The Gilded Serpent presents...
A Rug Story
by Justine

While traveling across Turkey on my long awaited dream trip, I was watching for a rug to buy. I dearly loved my hand made Egyptian rug, which I roll out in my bedroom every winter. (I cherish the story that comes with it.) However, I wanted a rug for the living room that I share with Delores and Christiana.  Since we live with two cats and three Shelties, I knew a hand-knotted pile rug was not practical, any handmade rug was not practical, but oh! I loved looking.

There were rugs everywhere in Turkey, hanging in front of shops, draped out in the rain in Cappodocia, on balconies by the sea, on floors in stores; really it was a tough spot to be in. Woven fabrics just call me, like other women crave gold jewelry. When I went to Scotland, I searched wool blankets and shawls, now I craved silk. and rugs. 

My thirst for silk was fulfilled In Istanbul, when I found incredible dancing veils for Christina, but the perfect rug eluded me, no matter how many charming salesmen lured me into their shops with the promise of tea and kittens to play with.

The searches for more silk scarves lead to a shop that made incredible belly dance clothes. Christina and I spent a wonderful afternoon buying a trunk of clothing for her eBay store. While most of the dancing clothes we had seen until that time were very small, these were cut to generous proportions, i.e. they fit me with some room to spare.

After all the fun things we did, swimming in the ocean, snorkeling, walking through Ephesus admiring the ruins, the wonders of the hidden cities of Cappodocia, mud baths, Pamukkale, one of our most fun afternoons on our trip was playing dress up with the girls in a belly dance store.

Unusual in Turkey, the designers and owners were women.  Sisters, they communicated just like Christina and I. A mere nod or headshake spokes volumes to each other. They were delighted we were sisters, and travel companions. Of generous body proportions, they loved seeing me in their clothes.  So, I modeled outfits for them, and we argued about new styles, beads and color choices. We drank wine out of gold-trimmed glasses that I had to hand carry home. (So much for non-fragile items on this trip!)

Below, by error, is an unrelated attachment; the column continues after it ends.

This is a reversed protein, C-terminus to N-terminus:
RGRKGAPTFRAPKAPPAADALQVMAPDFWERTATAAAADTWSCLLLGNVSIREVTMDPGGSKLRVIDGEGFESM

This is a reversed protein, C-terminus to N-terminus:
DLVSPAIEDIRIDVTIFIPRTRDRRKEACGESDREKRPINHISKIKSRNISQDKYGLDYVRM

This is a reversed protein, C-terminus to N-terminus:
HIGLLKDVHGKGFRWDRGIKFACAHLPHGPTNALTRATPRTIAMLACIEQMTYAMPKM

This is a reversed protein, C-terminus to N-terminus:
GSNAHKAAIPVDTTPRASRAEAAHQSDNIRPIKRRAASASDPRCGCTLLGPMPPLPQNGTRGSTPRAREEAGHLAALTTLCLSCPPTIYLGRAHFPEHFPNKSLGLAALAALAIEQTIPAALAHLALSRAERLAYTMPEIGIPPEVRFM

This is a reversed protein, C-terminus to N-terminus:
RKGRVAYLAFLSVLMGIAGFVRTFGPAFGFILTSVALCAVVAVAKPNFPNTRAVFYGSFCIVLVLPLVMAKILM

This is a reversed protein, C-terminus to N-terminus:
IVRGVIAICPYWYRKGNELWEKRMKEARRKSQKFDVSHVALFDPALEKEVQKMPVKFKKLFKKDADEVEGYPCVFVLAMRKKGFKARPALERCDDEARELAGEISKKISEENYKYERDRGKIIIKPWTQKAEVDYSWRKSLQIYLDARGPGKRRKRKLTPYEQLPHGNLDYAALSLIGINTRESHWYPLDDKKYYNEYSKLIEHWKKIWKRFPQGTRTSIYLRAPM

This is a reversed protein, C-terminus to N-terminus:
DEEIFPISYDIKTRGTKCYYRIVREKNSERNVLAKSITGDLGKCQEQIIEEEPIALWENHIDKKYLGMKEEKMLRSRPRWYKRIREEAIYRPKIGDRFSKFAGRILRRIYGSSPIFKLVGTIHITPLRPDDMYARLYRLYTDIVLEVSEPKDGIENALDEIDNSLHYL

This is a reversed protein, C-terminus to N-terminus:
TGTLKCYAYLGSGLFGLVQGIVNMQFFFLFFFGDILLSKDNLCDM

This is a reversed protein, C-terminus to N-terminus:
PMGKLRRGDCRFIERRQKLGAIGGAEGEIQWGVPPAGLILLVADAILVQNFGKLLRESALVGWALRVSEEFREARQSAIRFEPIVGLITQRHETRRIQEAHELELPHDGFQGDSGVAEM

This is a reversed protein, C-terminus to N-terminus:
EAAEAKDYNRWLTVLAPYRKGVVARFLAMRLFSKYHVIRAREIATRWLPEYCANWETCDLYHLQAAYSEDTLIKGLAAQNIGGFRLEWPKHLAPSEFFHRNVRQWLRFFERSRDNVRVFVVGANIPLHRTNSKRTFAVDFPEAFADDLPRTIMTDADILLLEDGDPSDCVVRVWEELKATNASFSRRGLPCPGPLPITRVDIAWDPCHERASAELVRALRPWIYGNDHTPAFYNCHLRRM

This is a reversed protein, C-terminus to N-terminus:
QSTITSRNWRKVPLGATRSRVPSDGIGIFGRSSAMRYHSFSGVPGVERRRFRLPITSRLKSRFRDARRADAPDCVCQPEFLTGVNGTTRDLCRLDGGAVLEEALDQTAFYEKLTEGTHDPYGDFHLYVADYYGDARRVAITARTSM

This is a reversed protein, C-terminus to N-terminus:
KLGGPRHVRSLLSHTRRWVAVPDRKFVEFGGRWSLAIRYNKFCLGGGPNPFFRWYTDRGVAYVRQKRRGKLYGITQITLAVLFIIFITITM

Christina bought lots of coin belts, hip scarves, and cool two-piece coin outfits to wear; then we started worrying about packing once again.

On our last night in Turkey, we took a farewell stroll through the village of Selcuk, near Ephesus. Under a statue of Artemis the divine, we struck up a conversation with a young man. We went to his shop, the Double Knot, and chatted for an hour before looking at rugs.

Old rugs are cleaned before going into the shops, but the room smelled faintly of wool and hemp fiber. Bezat showed us a variety of antique rugs. Several rugs were over 100 years old. He told us that old rugs are getting hard to find, the nomads prefer plastic tarps. Many old rugs have been sold and are seen only in shops. The nomad women are tired of having their handwork exploited, and have other life choices besides weaving rugs all day.

Rug stores are interesting, the salesman know an amazing information about rugs. Rug men tend to be well educated and full of interesting conversation. Rugs are pile-woven or flat-woven kilms. I like kilms for living, because they are easier to clean.

The evening wore on, past eleven o'clock: Christina wanted to go to bed. I had to drag her out of an ice cream shop back into Behzat's shop for her opinion of my chosen rug.  The bargaining went well, Behzat liked my cash price and the store kitten approved. With a handshake and a smile, I owned a kilm rug that was my age.

Under a full moon I carried my precious rug back to our pension through quiet streets. Would it look as good by daylight as it did by moonlight? Or had I been bewitched by Artemis of a thousand faces? Returning to our room, I threw clothes out of my baggage, and yes, it fit! -in the bottom of my rolling bag. Silk scarves and tunics be damned: I had a rug!

Porters, henceforth, would be shocked at the weight of my bag. Later in the trip, dragging my bag through the London tube system at midnight, I cursed the weight myself. Once back home in Oregon, I thought it was worth all the searching and trouble. So did the cats and dogs.

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